Sadat’s approach was different, but was nonetheless effective. When talk started about Ethiopia’s intention to build dams on the Blue Nile, he simply responded, “we depend upon the Nile 100 per cent in our life, so if anyone, at any moment, thinks of depriving us of our life we shall never hesitate to go to war.” Sadat was in no way endeared to African leaders like Nasser was, but he was feared and that was apparently enough to consider the case closed. Mubarak took a totally new path when an attempt on his life in Addis Ababa made him decide to snub Ethiopia and give up on Africa altogether and soon after the remnants of respect disappeared, so did apprehensions of a military intervention. It was not long before Egypt was neither feared nor endeared. Proof of this is when the 1929 agreement that regulates Nile water shares was discovered to be “colonial” and when the Nile Basin Initiative, which allows the construction of dams along the river, was established and when riparian states simply declared they are sick of taking Egypt’s permission with every project they start on the Nile.

The Nile’s waters

Ethiopia, obviously like the rest of the Nile Basin states, did not find in the post-revolution regime a potential ally or an equal partner simply because it has taken the country into an even deeper abyss than that created by Mubarak. Through the Blue Nile announcement, Ethiopia made a clear statement that Egypt’s role as a regional power is now history. The regime did a very good job at proving this assumption true as was made clear in its reaction to the announcement that sent panic waves across Egypt and triggered strong protests on the part of the opposition. While experts explained that the Blue Nile supplies Egypt with 60 percent of its share from the river and that building dams on it is bound to reduce its annual 55.5 billion cubic meters, the minister of irrigation was optimistically saying that Egypt has enough water for now so there is no need to worry, adding that the Nile will keep flowing no matter what. However, experts warned that even without the dam Egypt will have needed an additional 21 billion cubic meters by 2050 to cover the needs of a growing population, so the dam is bound to speed up the crisis and increase the needed amounts. In light of the situation, Islamist politicians talked about an Israeli conspiracy to starve Egyptians to death.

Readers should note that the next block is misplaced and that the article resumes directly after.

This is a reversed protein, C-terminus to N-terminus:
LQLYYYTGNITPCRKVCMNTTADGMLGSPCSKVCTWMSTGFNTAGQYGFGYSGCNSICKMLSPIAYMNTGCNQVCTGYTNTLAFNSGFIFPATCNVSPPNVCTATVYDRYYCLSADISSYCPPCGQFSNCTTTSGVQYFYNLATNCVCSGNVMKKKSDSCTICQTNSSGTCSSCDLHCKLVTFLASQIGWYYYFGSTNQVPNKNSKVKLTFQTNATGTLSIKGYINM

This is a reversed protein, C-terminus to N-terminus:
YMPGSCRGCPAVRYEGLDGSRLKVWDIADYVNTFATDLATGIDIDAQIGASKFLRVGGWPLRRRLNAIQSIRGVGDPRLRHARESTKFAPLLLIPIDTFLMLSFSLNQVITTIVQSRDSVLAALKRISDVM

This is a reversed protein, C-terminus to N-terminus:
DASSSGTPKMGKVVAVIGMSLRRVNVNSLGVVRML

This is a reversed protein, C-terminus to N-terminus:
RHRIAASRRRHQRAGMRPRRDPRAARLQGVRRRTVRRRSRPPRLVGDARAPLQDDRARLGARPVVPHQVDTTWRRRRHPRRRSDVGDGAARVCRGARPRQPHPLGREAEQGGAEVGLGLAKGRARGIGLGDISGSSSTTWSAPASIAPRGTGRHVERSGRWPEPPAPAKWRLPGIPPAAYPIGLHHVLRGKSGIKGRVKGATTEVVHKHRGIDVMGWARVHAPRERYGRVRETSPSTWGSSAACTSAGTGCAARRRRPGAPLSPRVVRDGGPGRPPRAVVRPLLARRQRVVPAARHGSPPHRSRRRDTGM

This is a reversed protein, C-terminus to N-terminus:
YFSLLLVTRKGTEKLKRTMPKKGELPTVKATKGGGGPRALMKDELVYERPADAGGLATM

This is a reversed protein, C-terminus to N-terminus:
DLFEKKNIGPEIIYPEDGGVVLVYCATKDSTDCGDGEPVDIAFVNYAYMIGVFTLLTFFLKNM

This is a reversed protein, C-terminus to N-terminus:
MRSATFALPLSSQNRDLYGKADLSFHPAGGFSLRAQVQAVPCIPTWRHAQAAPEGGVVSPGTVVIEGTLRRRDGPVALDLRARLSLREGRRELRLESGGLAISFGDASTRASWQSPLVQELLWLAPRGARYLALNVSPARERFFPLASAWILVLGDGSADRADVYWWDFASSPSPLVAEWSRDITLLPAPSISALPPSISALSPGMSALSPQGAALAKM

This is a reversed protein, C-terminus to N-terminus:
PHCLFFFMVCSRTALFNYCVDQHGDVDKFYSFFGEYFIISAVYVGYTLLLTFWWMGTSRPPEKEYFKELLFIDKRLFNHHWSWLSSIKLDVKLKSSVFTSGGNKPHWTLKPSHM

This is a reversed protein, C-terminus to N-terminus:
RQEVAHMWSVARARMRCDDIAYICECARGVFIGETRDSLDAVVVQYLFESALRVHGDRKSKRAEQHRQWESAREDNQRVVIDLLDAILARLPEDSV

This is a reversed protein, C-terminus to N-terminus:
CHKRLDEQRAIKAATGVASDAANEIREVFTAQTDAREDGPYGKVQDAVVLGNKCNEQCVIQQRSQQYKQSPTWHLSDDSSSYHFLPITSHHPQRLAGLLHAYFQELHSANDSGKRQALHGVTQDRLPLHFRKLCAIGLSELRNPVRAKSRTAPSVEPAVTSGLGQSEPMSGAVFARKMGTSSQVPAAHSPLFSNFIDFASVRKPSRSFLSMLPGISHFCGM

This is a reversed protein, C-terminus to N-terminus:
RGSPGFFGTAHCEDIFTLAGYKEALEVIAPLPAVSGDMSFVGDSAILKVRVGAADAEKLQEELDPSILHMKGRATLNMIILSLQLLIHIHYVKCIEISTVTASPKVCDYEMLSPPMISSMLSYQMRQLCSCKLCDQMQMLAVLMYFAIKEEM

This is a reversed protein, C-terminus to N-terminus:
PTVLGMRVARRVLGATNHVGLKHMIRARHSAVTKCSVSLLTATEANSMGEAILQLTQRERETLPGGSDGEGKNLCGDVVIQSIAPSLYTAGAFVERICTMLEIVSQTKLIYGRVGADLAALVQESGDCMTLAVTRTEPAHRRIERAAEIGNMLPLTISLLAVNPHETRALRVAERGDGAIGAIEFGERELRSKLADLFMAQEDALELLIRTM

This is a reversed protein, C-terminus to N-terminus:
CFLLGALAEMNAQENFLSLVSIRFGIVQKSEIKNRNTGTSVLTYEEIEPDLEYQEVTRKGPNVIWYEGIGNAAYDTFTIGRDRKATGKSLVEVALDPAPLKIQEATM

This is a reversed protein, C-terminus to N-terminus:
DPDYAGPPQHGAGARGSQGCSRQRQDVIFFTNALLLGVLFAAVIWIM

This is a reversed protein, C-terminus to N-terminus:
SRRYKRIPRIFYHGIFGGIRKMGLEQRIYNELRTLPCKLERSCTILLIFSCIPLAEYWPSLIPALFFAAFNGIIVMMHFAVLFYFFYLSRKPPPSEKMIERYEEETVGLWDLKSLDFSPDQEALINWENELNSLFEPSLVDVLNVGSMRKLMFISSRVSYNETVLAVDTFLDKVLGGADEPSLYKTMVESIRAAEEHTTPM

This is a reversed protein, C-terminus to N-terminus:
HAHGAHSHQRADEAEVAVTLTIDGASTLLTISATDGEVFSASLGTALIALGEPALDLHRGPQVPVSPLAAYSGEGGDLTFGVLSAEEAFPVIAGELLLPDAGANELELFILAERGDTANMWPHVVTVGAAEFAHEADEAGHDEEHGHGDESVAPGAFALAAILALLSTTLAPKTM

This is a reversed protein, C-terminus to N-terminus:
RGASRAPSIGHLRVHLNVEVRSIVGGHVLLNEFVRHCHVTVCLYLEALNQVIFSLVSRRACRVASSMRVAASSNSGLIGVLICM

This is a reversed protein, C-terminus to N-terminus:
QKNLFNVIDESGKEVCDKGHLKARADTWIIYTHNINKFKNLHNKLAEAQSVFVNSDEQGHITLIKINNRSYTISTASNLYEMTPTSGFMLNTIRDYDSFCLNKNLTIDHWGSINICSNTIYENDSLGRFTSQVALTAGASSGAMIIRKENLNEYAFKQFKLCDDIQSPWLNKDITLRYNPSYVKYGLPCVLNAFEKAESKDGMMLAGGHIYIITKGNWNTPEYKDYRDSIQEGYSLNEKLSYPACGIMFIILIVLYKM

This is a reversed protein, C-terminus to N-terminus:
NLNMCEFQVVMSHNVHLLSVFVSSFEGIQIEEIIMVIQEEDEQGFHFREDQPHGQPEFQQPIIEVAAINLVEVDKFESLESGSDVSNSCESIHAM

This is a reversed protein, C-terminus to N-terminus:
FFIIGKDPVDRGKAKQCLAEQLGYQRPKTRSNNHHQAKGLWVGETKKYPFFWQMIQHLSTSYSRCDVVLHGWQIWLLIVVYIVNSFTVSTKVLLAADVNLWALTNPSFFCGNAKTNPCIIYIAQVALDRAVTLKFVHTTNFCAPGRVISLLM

And while there are no scientific doubts about the drastic reduction of Egypt’s water share following the operation of the dam, the president declares he is “sure” that the water will actually “increase!” And he advises us to pray to God.

We will indeed pray to God, but Mursi needs to be careful what he wishes for from now on because I so much doubt he is aware of what we will all pray for!

Who is afraid of Egyptian atheists?

For some time, I have been receiving emails from some foundation about a course entitled “How to talk to an atheist?” I ignored the whole thing the first couple of times, but was intrigued when the same email kept coming almost once a week, so I decided to see what this is all about. When I checked the “course description,” I found out that “talking” to atheists meant talking them out of their decision to become atheists and I was even more intrigued. Why would anyone want to interfere in people’s personal choices in such a blatant manner, let alone be trained in the strategies required to do so? I have no idea if there are any people who enroll in this course and if they are already out guiding stray sheep back to the flock, but that is not the point!

A ‘remarkable rise’ in atheists

A few days ago, I read that Egypt’s predominantly-Islamist legislature is to discuss the reasons and repercussions of the “remarkable rise” in the number of atheists in the country. Those discussions, from what I understood, are to bring together all state institutions that influence public opinion to figure out the means of containing the crisis before it gets out of hand. Let me first point out that it is impossible to have accurate statistics of the number of atheists in Egypt, not only because of the lack of documents that prove so, but also because in a country where the official discourse is becoming increasingly hostile towards minorities, including Christians, it will be a little bit unwise of atheists to “come out” at this stage. However, the actual number of atheists and whether or not it has actually increased lately is not the problem!

What matters most here is the sudden interest in an issue that could not in any way be linked to any of the innumerable political, economic, and social disasters Egypt is currently going through and that is too personal to be a subject of public debate to start with. It is very easy to go along with the traditional conspiracy theory and claim that this is just another of those distraction ploys the regime has been in the habit of devising to sedate frequent bursts of discontent and we cannot totally rule out this option. However, it will be simplistic, and quite hazardous, to stop at that simply because of how deliberate the choice of topic is and how ominous the outcome could be.

Abolishing freedom of faith

Warnings of rising atheism have nothing to do with the danger they might pose to national security which is compromised on many other fronts that the government is totally overlooking. It actually has to do with laying the foundations of a religious state and abolishing all principles of citizenship and which include freedom of faith. Like any dictatorship, the regime is selecting a group of enemies on whom it can lay the blame for anything it chooses to label as “destabilizing” and a term as broad as “atheist,” like its medieval equivalent “heretic,” would be perfect for instigating public opinion and presenting the state as the guardian of faith. The charge known as “deriding religion,” which was leveled against a number of journalists and activists, was actually a prelude to that of atheism and a test balloon in a society that does not see religion as debatable and would automatically turn against anyone who is suspected of questioning its very essence.